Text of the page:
Central America boasts a rich diversity in both flora and fauna, however to a lesser extent than South America. Central American forests are richly populated in birds, reptiles and insects, whereas mammals are much less common. Birds that live in the isthmus include parrots, hummingbirds, eagles, toucans and numerous migratory birds. Snakes can be found in all parts of Central America, as well as sea turtles, lizards, iguanas, the caiman and abundant species of tree frogs. Many of the endemic Central American species are endangered or near extinction due to deforestation, hunting and the pressure of human population growth on the area.
The vegetation of Central America is diverse and can be described as a tropical rain forest for the eastern half of the low lying portion of the region. The high interior region of Central America is mainly covered in montane forest.
In pre-Columbian times, most of modern Central America was part of the Mesoamerican civilization. The Native American societies of Mesoamerica occupied the land ranging from central Mexico in the north to Costa Rica in the south. The pre-Columbian cultures of Panama traded with both Mesoamerica and South America, and can be considered transitional between those two cultural areas.
European Conquest and Independence
After the Spanish conquest in the sixteenth century, most of the inhabitants of Central America shared a similar history. The exception was British Honduras (the modern-day nation of Belize), a sparsely populated area that was leased by the Spanish Crown to Great Britain for 150 years for the exploitation of certain natural dyes. Later the region was claimed as a colony by the English Crown and was never to return to Spain or Guatemala, which claimed it as its territory until the 1970s. British Honduras for the English and Belice for the Spaniards and Guatemalans, gained its independence from Great Britain in 1973 and adopted the name “Belize.”
From the sixteenth century through 1821 Central America formed the Captaincy General of Guatemala, sometimes known also as the Kingdom of Guatemala, composed by the states of Chiapas (now part of Mexico), Guatemala (including present day Belize), El Salvador, Honduras, Nicaragua, and Costa Rica. Officially, the Captaincy was part of the Viceroyalty of New Spain and therefore under the rule of the Spanish viceroy in Mexico City. It was, however, administered not by the viceroy or his deputies, but by an independently appointed Captain General headquartered first in Antigua, Guatemala and later in Guatemala City.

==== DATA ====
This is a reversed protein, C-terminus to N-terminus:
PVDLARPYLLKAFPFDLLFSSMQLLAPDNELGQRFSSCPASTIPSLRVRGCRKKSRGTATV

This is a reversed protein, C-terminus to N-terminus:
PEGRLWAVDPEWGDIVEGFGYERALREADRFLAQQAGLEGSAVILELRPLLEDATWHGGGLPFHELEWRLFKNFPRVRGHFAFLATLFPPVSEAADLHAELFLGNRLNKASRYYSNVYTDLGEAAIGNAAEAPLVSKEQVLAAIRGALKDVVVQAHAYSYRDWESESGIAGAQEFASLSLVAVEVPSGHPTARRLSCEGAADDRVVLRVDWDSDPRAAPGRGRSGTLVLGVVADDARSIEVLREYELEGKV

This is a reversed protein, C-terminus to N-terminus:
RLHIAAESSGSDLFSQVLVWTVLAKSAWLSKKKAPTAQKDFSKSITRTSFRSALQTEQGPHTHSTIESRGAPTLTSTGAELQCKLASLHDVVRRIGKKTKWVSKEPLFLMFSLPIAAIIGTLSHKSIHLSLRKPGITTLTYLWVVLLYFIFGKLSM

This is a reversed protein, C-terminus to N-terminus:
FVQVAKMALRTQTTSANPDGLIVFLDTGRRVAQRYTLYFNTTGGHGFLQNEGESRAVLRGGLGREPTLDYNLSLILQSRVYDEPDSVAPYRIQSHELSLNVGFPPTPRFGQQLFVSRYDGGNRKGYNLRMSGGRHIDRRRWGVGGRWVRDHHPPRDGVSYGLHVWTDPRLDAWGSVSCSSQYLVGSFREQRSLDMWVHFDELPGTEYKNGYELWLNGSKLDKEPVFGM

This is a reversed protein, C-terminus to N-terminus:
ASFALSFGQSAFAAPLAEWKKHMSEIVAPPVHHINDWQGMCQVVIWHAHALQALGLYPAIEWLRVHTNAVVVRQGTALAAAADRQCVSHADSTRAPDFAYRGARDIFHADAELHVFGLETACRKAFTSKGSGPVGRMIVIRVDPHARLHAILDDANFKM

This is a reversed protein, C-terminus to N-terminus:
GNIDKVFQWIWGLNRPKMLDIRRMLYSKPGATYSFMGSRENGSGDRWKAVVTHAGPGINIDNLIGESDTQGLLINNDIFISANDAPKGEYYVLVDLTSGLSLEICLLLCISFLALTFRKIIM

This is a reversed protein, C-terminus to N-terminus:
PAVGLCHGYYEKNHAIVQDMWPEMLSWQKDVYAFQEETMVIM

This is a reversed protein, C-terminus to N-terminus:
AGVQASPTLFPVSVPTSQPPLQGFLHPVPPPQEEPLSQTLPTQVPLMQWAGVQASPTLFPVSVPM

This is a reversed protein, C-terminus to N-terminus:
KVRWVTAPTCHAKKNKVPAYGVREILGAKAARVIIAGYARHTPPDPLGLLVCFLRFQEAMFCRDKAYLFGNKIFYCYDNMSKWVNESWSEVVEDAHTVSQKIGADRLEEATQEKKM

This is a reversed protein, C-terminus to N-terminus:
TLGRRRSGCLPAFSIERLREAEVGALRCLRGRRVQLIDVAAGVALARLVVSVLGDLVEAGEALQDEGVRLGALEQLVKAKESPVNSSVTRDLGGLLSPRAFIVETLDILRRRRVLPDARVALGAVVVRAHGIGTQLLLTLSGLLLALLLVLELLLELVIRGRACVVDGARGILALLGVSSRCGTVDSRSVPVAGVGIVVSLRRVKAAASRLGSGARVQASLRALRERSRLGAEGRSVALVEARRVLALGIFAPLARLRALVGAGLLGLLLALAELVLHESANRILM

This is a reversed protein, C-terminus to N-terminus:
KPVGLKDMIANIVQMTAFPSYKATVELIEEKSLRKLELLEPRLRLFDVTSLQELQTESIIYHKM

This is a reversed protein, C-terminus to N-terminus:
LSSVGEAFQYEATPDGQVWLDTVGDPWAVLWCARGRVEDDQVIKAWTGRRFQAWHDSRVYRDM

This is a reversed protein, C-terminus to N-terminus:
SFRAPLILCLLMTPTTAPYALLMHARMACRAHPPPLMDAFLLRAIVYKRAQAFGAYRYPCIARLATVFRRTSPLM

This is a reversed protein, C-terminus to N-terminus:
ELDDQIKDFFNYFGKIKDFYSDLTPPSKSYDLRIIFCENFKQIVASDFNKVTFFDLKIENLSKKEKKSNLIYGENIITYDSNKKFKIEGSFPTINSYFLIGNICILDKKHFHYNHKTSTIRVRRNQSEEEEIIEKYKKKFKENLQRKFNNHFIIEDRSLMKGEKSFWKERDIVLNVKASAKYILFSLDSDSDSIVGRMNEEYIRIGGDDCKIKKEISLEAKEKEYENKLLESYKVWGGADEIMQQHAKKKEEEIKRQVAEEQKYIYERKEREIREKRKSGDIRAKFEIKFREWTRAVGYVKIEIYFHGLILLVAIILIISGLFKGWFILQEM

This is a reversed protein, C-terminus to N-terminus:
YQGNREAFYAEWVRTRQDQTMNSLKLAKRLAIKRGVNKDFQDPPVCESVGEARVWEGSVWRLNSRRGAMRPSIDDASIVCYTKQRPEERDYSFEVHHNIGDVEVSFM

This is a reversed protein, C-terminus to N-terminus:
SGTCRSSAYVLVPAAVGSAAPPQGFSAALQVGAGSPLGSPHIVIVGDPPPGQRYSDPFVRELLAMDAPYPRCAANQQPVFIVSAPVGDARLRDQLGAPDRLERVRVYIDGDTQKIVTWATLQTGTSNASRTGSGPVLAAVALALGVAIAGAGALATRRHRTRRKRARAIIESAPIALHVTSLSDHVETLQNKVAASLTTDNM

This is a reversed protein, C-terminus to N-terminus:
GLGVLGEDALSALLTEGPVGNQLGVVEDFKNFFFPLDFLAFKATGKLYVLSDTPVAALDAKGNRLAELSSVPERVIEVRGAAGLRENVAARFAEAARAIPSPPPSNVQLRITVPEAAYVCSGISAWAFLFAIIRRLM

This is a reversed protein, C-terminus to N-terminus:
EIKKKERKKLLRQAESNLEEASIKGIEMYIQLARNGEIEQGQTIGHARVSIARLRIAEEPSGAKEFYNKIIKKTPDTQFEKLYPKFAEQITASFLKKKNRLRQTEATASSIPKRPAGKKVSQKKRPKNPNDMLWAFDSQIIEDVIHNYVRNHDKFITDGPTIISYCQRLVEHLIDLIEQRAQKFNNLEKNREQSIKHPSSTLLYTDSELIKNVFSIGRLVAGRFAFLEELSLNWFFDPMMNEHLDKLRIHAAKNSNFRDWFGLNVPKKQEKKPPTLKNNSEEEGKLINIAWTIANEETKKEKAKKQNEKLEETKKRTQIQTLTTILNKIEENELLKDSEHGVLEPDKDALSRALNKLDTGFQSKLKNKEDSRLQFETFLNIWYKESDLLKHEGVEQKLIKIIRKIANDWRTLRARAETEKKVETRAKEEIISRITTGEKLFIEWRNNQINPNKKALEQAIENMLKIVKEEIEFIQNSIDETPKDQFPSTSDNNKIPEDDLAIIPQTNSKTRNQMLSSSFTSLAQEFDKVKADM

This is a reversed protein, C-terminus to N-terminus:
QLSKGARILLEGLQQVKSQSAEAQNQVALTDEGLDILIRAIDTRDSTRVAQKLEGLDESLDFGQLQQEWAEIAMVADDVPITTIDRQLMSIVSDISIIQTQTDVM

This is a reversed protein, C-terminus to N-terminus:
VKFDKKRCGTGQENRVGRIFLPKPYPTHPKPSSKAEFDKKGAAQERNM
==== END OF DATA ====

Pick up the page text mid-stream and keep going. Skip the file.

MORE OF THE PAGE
In 1821 a congress of Central American criollos declared their independence from Spain, effective on September 15th of that year. (That date is still marked as the Independence Day by most Central American nations.) The Spanish Captain General, Gabino Gaínza, sympathized with the rebels and it was decided that he should stay on as interim leader until a new government could be formed. Independence was short-lived, for the conservative leaders in Guatemala welcomed annexation by the First Mexican Empire of Agustín de Iturbide on January 5, 1822. Central American liberals objected to this, but an army from Mexico under General Vicente Filisola occupied Guatemala City and quelled dissent.
Central American Unity
When Mexico became a republic the following year, it acknowledged Central America’s right to determine its own destiny. On July 1, 1823, the congress of Central America declared absolute independence from Spain, Mexico, and any other foreign nation, and a Republican system of government was established.
In 1823 the nation of Central America was formed. It was intended to be a federal republic modeled after the United States of America. It was provisionally known as “The United Provinces of Central America,” while the final name according to the Constitution of 1824 was “The Federal Republic of Central America.” It is sometimes incorrectly referred to in English as “The United States of Central America.” The Central American nation consisted of the states of Guatemala, El Salvador, Honduras, Nicaragua, and Costa Rica. In the 1830s an additional state was added, Los Altos, with its capital in Quetzaltenango, occupying parts of what is now the western highlands of Guatemala and part of Chiapas (now part of Mexico), but this state was reincorporated into Guatemala and Mexico respectively in 1840.